President Bush surprised many people both at home and abroad with his bold identification of "three rogue nations" as a threat to world peace. However, since the attacks of September 11, 2001, the Bush White House has been worried that terrorists might get their hands on nuclear, biological, or chemical weapons. So President Bush used his speech to warn these three nations not to help terrorists. National Security Adviser Condoleezza Rice backed Bush by saying that the U.S. would "use every tool at our disposal" to dismantle the threat.

    The "Rogue Nation" List

    Each April, the State Department publishes a list of nations that sponsor terrorism. These nations are called "rogue nations" by the U.S. because they have are believed to support terrorism with money, weapons, and training. Currently on the list are Cuba, Iran, Iraq, Libya, North Korea, Sudan, and Syria. The United States pressures these nations to stop supporting terrorists by cutting them off from money and supplies. Of those on the list, Libya has been mentioned as a candidate for removal. It has not sponsored an act of international terrorism for more than ten years, and it turned over two suspects in the Pan Am 103 bombing in 1988.

    The "Axis of Evil"

    President Bush chose his words carefully when he called Iran, Iraq, and North Korea the "Axis of Evil," conjuring up associations with the Axis Powers that the United States fought in World War II. However, unlike the axis of Germany, Italy, and Japan, the rogue nations of 2002 are not formally allied with one another. The one area in which the three countries do cooperate is in missiles. North Korea is one of the worlds largest producers of missiles, and U.S. administration officials claim that Iran has financed North Koreas program in exchange for the finished product. There is evidence that Iraq, too, has bought missile equipment from North Korea. But what is the connection between missile production and purchases and terrorism? There, the evidence is not quite as clear.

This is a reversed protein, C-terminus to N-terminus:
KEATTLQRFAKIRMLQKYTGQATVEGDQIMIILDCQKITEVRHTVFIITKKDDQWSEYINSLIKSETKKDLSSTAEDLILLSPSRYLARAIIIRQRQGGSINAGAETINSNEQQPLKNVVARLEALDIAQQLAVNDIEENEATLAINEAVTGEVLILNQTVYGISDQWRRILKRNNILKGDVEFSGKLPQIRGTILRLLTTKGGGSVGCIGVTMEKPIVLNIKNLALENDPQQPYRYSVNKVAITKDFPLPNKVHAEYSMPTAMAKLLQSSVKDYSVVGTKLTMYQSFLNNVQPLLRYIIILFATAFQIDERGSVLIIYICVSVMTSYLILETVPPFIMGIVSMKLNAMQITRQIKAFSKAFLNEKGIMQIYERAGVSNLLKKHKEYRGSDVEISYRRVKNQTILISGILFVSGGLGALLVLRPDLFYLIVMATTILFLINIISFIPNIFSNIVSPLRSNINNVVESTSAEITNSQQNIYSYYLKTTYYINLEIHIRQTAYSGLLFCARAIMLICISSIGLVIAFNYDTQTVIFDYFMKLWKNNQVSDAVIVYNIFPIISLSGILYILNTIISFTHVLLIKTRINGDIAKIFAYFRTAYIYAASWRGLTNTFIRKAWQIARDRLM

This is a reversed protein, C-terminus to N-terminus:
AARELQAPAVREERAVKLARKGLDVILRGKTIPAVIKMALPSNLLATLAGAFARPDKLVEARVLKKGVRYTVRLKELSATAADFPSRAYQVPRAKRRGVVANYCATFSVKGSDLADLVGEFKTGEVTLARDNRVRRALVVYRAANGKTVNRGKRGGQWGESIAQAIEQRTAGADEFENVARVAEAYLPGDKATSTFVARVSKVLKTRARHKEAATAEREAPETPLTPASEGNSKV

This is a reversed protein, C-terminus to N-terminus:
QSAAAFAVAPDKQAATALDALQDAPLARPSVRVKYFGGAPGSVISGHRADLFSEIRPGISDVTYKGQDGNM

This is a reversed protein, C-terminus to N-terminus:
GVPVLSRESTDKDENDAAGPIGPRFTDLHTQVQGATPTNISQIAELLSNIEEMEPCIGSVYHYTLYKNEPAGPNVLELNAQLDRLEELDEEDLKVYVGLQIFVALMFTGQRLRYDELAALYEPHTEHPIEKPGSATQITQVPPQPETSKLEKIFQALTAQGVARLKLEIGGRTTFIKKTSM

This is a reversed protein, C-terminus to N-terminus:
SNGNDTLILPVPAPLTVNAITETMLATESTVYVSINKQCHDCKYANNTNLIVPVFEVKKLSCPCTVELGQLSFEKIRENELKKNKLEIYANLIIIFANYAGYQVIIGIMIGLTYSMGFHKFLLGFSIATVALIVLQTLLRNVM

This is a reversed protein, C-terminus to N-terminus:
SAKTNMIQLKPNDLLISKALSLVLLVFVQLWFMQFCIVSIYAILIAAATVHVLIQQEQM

• Iraq - U.S. suspicions of Iraq center around Saddam Hussein and his attempt to hide large parts of the country's chemical and biological weapons from United Nations inspectors. It is the only country to use chemical weapons in recent history, killing thousands of Iranians and its Kurdish citizens. U.S. officials believe that Iraq was close to building a primitive nuclear weapon before the Gulf War, and they fear that it may be close to having nuclear capability now. Saddam Hussein has given sanctuary to several terrorist groups and is suspected of sponsoring some terrorist attacks.
    • Iran - Iran is considered to be an active sponsor of terrorists, perhaps helping senior Taliban and al-Qaeda members escape from Afghanistan. Iran's religious leader, Ayatollah Ali Khomeini, is believed to have sent a boatload of weapons to Palestinian leader Yassar Arafat that aided attacks on Israel. Iran is thought to be less than a decade away from building nuclear weapons.
    • North Korea - This rogue nation is accused of harboring old terrorists, but many experts believe that North Korea is no longer actively involved in terrorist movements. North Korea is considered dangerous primarily because of their active production of chemical and biological weapons and missiles. The country has sold missile technology to Iran and Pakistan.